Property 7.5 Assume that f (x) ≥ M for any x ∈ Rn . Then there exists

an interval I = [c, C] for the descent method, with 0 < c < C, such that

∀±k ∈ I, (7.31), (7.32) (or (7.31)-(7.33)) are satis¬ed, with σ ∈ (0, 1/2)

and β ∈ (σ, 1).

Under the constraint of ful¬lling conditions (7.31) and (7.32), several

choices for ±k are available. Among the most up-to-date strategies, we re-

call here the backtracking techniques: having ¬xed σ ∈ (0, 1/2), then start

with ±k = 1 and then keep on reducing its value by a suitable scale factor

ρ ∈ (0, 1) (backtrack step) until (7.31) is satis¬ed. This procedure is im-

plemented in Program 62, which requires as input parameters the vector x

containing x(k) , the macros f and J of the functional expressions of f and

its Jacobian, the vector d of the direction d(k) , and a value for σ (usually

of the order of 10’4 ) and the scale factor ρ. In output, the code returns

the vector x(k+1) , computed using a suitable value of ±k .

Program 62 - backtrackr : Backtraking for line search

function [xnew]= backtrackr(sigma,rho,x,f,J,d)

alphak = 1; fk = eval(f); Jfk = eval (J);

xx = x; x = x + alphak * d; fk1 = eval (f);

while fk1 > fk + sigma * alphak * Jfk™*d

304 7. Nonlinear Systems and Numerical Optimization

alphak = alphak*rho;

x = xx + alphak*d;

fk1 = eval(f);

end

Other commonly used strategies are those developed by Armijo and Gold-

stein (see [Arm66], [GP67]). Both use σ ∈ (0, 1/2). In the Armijo formula,

one takes ±k = β mk ±, where β ∈ (0, 1), ± > 0 and mk is the ¬rst non-

¯ ¯

negative integer such that (7.31) is satis¬ed. In the Goldstein formula, the

parameter ±k is determined in such a way that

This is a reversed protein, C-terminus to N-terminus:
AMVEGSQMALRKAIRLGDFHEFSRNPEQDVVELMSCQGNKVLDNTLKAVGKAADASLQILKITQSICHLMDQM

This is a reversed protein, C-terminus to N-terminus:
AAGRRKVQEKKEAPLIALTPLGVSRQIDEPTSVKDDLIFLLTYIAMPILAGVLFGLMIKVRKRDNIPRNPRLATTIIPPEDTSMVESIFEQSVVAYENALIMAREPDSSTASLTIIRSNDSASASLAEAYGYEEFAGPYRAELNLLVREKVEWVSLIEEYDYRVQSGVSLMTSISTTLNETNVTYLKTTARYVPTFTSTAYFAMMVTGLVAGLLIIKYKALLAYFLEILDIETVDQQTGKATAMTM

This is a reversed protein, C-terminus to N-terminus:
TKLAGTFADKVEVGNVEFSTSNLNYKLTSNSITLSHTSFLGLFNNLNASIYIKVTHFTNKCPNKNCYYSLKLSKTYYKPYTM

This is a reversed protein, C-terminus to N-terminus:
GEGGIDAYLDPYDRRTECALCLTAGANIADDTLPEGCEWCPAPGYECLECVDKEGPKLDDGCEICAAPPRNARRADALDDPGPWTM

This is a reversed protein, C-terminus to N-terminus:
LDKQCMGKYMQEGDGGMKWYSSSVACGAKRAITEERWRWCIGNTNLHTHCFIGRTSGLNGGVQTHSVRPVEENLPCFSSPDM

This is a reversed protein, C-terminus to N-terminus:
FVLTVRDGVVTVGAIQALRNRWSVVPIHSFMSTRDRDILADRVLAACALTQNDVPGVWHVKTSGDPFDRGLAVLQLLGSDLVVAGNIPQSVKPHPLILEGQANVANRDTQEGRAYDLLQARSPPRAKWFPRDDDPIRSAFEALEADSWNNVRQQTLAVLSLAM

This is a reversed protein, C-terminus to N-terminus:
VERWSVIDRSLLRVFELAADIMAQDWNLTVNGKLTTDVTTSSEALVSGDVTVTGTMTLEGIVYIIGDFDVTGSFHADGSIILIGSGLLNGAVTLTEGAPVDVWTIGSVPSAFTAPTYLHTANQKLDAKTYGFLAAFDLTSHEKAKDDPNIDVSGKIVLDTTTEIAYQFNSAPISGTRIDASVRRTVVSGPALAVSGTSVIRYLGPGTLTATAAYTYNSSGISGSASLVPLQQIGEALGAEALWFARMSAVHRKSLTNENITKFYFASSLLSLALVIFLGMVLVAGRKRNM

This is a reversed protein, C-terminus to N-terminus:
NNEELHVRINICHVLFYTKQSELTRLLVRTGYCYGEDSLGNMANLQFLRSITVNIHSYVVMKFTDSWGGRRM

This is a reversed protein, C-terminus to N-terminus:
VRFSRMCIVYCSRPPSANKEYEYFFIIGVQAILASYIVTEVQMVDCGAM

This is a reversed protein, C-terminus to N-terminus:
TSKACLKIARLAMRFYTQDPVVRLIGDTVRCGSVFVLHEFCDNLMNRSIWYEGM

f (x(k) + ±k d(k) ) ’ f (x(k) )

σ¤ ¤ 1 ’ σ. (7.34)

±k ∇f (x(k) )T d(k)

A procedure for computing ±k that satis¬es (7.34) is provided in [Ber82],

Chapter 1. Of course, one can even choose ±k = ± for any k, which is

¯

clearly convenient when evaluating f is a costly task.

In any case, a good choice of the value ± is mandatory. In this respect,

¯

one can proceed as follows. For a given value ±, the second degree poly-

¯

(k)

nomial Π2 along the direction d is constructed, subject to the following

interpolation constraints

Π2 (x(k) ) = f (x(k) ),

Π2 (x(k) + ±d(k) ) = f (x(k) + ±d(k) ),

¯ ¯

Π2 (x(k) ) = ∇f (x(k) )T d(k) .

Next, the value ± is computed such that Π2 is minimized, then, we let

˜

± = ±.

¯˜

7.2.4 Descent Methods for Quadratic Functions

A case of remarkable interest, where the parameter ±k can be exactly com-

puted, is the problem of minimizing the quadratic function

1T

x Ax ’ bT x,

f (x) = (7.35)

2

where A∈ Rn—n is a symmetric and positive de¬nite matrix and b ∈ Rn .

In such a case, as already seen in Section 4.3.3, a necessary condition for

x— to be a minimizer for f is that x— is the solution of the linear system

(3.2). Actually, it can be checked that if f is a quadratic function

∇f (x) = Ax ’ b = ’r, H(x) = A.

As a consequence, all gradient-like iterative methods developed in Section

4.3.3 for linear systems, can be extended tout-court to solve minimization

problems.

7.2 Unconstrained Optimization 305

In particular, having ¬xed a descent direction d(k) , we can determine

the optimal value of the acceleration parameter ±k that appears in (7.25),

in such a way as to ¬nd the point where the function f , restricted to the

direction d(k) , is minimized. Setting to zero the directional derivative, we

get

d T T

f (x(k) + ±k d(k) ) = ’d(k) r(k) + ±k d(k) Ad(k) = 0

d±k

from which the following expression for ±k is obtained

T

d(k) r(k)

±k = . (7.36)

T

d(k) Ad(k)

The error introduced by the iterative process (7.25) at the k-th step is

T

x(k+1) ’ x— = x(k+1) ’ x— A x(k+1) ’ x—

2

A

(7.37)

(k) T T

x— 2 —

’ ’x

(k) (k)

±k d(k) Ad(k) .

2

=x + 2±k d Ax +

A

T